Thanksgiving Day has become a distorted fairy tale of brotherly love/national fiscal holiday. But buried somewhere in that muck & mire is the ideology that Thanksgiving is a holiday for family, friends, & appreciation. Since I dismissed any pilgrim &
indian Native American hokey long ago, it’s all about being grateful for whom & what I have in my life now. (& eating, too, but I don’t eat everybody’s food so we’ll cross that bridge when the time comes.)
As much as they’d deny it (for fear of lowering their street credit score), rappers celebrate Thanksgiving, too. Why not? I imagine that their list of things they appreciate is a tad bit different than the average civilian’s, but here are 5 things today’s rapper should be thankful for on Thursday.
5. The Collapse Of The Record Industry
Back when music was something you could physically touch, record labels hired people to travel the world in search of fresh, new acts. Believe it or not, that’s exactly what they did.
Similar to an athletic scout, the person’s job was to hunt down, capture, & secure the hottest thing at that moment (what/who/wherever it may have been). If you didn’t possess the ability or God-given talent to successfully pull off your parlor trick of choice, you were ignored, left “undiscovered,” & forced to rethink your future endeavors. Once that job was eliminated (thanks to the ‘net’s viral appetite), though, artists gained the freedom to release whatever “music” they saw fit to create. & if I’ve learned one thing from the world wide web (aside from mobile porn literally being the best thing ever invented) it’s that somebody online will always like what you do. No matter how unnecessary it may be. For example, this year alone, the surge of new rappers has been downright astounding. There’s a reason for that…
Soliciting online cash for one’s raps is the new loitering on private property & selling goods (CD’s) without a license.
Thanks to sites like iTunes & Paypal, a rap cat can produce his music, put it online, & hit the social networks with a hand out & a song in his heart, without ever leaving the comfort of his
mom’s basement “studio.” Gone are the days when one had to approach & convince strangers that his album is better than the guy’s down the street (who’s doing the same thing). Not only does this cut down on the number of uncomfortable moments between the rapper & possible customers, but costs are sliced once physical production is eliminated. That’s more money in your skinny jeans pocket or murse billfold for fitted hats & superweed, two accessories every rapper needs. I can’t guarantee this method will generate enough monies to buy that platinum hovercraft you have your eye on, but earning food, bills, & child support dough should be a breeze.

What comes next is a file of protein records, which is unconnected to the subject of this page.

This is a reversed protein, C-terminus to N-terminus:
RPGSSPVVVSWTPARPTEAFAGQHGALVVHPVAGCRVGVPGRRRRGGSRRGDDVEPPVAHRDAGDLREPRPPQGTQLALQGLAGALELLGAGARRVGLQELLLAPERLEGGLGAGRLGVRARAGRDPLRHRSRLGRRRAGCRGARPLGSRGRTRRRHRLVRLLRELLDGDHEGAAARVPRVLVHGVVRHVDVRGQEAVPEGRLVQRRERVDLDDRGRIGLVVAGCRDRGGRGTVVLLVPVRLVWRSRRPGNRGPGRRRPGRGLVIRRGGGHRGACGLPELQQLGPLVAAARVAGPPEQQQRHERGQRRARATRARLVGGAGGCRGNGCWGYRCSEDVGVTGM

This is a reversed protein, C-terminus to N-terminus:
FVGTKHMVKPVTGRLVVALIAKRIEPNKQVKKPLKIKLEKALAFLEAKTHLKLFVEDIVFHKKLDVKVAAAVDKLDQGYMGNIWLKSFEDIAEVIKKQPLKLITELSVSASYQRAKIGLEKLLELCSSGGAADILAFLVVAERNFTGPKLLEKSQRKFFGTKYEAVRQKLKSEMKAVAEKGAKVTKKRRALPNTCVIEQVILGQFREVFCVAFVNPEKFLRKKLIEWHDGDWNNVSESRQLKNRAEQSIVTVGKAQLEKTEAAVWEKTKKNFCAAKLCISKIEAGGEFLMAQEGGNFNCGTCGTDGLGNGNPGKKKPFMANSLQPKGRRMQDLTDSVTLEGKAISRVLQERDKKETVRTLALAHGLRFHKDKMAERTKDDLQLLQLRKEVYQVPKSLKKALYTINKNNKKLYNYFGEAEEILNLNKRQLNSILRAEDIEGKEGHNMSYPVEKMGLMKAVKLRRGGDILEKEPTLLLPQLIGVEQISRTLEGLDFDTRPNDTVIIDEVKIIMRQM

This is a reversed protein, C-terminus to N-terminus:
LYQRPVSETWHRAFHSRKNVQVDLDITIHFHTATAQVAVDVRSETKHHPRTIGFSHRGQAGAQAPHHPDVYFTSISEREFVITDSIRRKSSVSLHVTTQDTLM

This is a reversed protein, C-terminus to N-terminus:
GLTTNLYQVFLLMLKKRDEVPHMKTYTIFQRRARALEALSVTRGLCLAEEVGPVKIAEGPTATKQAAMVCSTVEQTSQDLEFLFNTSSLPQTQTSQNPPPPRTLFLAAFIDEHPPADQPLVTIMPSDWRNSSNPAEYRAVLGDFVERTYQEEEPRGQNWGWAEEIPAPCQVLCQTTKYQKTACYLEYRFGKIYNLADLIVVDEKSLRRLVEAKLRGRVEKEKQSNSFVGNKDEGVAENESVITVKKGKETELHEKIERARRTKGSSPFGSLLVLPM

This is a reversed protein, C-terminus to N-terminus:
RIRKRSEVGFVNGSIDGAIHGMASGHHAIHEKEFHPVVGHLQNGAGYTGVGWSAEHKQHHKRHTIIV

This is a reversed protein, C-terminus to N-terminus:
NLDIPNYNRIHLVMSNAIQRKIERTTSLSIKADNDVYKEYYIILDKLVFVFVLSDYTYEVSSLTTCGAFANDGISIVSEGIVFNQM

3. 50 Cent
50 Cent took the art of the MC/DJ battle, sprinkled it with “real nigga shit,” added a spritz of hustle, & the outcome was “Beef.” Hip Hop “Beef” is the professional rapper’s proverbial middle passage, separating the generic from the familiar.
Rappers, DJ’s, & breakdancers once used battling as a means of establishing one crew’s superiority over another. These were generally non-violent exchanges of skill that ended with the victor standing honorably in triumph. “Beefing” on the other hand, which is when rappers have public conflicts & tribal feuds, has taken the place of breakdancing, & has unofficially become more important than the DJ. Thanks to “beef,” a lot of crappy rap has wormed it’s way into our audible friend zones. Said “beef” may also be an indirect cause for the shortage of reliable weed carriers, but that’s for another day.
The recipe is simple: find a rapper to respond to any foolishness you throw his way, then wing it until you become famous in real life. Repeat as desired.
When was the last time you received a promotional ______ for a new rapper or song, in person, for free? Those types of street teams & campaigns don’t exist much in the real world anymore. Such characters now occupy office chairs or smartphones & run the digital streets of the internets. Still promoting, but unintentionally doing so.
This new strand of promoter is “The Hater.” It’s the same individual that rappers so openly defy & dismissively highlight on every other song. The Hater hits websites intent on discouraging fans & critiquing every move made, but in the process he inadvertently gets all parties involved to “talk” about you. People get paid lots of money to do what they do of their own volition, daily, for free. & don’t let the smooth taste fool you; anyone who doesn’t believe that all publicity is good publicity clearly does not understand what it means to want to be famous.
1. The Internet
Seriously, name 5 rappers you would not have ever known about if it weren’t for “Satan.” Back when developing a long range fan base meant extra foot work & having good material, it would take a notable rapper months & numerous opportunities to broaden his/her horizons. Nowadays, one upload gets your face & name into as many homes as the law allows.
While this has totally centralized rap music as a whole, it offers maximum exposure with minimum effort. That’s what the Hip Hop lifestyle is all about, no? With the right publicity stunt & internet exposure, a window of opportunity can become a door of actuality. (& remember; knowledge is key.) We see it happen often, so much so that now, if you’re not known on the ‘Net, you’re a nobody. It was the total opposite just a decade ago.
This is a great time to be a hungry, young rapper with nothing to worry about but getting “put on.” Worst case scenario, you can just put yourself on (like that dude in “Hannibal”).